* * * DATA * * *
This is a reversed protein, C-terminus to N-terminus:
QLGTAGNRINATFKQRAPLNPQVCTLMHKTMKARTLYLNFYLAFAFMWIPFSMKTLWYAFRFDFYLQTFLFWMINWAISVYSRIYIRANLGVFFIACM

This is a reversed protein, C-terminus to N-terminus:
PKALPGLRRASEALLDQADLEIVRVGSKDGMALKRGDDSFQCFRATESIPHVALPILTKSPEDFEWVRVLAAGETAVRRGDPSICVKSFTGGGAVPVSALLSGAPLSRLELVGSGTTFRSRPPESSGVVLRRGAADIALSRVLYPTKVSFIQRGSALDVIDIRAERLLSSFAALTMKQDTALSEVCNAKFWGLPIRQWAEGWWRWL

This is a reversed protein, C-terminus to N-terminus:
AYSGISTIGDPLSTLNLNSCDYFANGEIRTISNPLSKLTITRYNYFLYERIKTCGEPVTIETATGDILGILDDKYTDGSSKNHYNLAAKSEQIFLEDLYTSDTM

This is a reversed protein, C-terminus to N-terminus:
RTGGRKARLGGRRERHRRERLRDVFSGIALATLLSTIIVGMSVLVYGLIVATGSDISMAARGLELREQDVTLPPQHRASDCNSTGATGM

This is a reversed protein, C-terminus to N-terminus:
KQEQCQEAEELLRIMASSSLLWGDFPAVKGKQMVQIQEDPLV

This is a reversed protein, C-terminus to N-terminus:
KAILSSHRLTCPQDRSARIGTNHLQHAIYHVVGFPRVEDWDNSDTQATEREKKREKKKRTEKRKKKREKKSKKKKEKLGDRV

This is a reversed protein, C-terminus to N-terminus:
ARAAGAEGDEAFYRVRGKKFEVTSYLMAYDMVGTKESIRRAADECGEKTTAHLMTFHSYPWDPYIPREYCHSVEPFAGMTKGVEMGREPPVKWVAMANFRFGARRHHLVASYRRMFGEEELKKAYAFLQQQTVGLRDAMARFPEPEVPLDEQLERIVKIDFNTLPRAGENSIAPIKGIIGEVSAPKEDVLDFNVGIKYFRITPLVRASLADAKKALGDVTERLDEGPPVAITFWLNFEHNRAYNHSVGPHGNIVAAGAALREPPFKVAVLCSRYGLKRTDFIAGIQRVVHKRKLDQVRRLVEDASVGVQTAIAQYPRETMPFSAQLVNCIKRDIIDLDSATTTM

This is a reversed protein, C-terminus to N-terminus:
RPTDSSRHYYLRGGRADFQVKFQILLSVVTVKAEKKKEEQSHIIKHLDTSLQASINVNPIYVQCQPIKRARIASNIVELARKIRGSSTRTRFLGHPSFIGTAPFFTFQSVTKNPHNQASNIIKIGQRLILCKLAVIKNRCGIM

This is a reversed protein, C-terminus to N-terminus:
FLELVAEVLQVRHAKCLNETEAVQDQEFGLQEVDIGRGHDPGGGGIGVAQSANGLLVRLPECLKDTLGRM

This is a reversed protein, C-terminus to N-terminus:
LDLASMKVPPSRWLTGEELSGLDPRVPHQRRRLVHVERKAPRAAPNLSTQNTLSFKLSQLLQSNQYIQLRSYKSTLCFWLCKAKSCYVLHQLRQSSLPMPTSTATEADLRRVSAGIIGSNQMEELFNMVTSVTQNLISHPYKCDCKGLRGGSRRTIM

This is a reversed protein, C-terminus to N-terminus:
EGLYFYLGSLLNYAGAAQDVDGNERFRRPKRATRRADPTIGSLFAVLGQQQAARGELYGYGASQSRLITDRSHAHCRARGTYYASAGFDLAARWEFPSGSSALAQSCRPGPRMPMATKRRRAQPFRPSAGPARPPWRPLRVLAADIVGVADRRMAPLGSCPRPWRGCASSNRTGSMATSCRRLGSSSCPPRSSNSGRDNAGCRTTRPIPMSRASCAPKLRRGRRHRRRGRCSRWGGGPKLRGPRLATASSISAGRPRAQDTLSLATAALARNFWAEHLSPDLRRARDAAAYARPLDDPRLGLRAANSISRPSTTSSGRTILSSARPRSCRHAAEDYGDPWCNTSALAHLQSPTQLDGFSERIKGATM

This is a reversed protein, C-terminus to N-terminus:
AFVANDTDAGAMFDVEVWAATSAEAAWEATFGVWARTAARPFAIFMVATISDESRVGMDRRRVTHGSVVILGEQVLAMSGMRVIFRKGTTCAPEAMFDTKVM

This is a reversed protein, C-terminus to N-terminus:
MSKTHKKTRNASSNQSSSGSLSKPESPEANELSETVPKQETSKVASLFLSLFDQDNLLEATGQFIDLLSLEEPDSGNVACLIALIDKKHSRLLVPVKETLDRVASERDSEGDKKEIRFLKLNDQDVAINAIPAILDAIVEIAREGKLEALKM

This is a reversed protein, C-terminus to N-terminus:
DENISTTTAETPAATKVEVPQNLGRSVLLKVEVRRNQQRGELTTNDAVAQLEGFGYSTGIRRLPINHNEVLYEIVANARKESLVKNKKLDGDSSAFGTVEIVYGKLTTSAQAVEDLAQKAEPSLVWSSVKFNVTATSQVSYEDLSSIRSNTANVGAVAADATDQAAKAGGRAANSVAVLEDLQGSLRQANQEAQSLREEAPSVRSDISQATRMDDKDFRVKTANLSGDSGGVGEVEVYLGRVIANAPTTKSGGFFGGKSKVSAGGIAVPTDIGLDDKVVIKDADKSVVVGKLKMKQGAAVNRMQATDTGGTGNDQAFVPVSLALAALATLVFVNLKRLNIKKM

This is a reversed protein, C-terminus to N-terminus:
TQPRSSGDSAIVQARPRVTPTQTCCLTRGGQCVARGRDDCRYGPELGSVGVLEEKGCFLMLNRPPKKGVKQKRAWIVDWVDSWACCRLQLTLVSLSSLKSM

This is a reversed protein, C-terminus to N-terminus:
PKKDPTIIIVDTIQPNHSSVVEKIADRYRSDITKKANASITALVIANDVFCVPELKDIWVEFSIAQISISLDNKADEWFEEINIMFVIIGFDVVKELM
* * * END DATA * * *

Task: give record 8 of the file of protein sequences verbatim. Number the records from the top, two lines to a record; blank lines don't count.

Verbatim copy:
This is a reversed protein, C-terminus to N-terminus:
RPTDSSRHYYLRGGRADFQVKFQILLSVVTVKAEKKKEEQSHIIKHLDTSLQASINVNPIYVQCQPIKRARIASNIVELARKIRGSSTRTRFLGHPSFIGTAPFFTFQSVTKNPHNQASNIIKIGQRLILCKLAVIKNRCGIM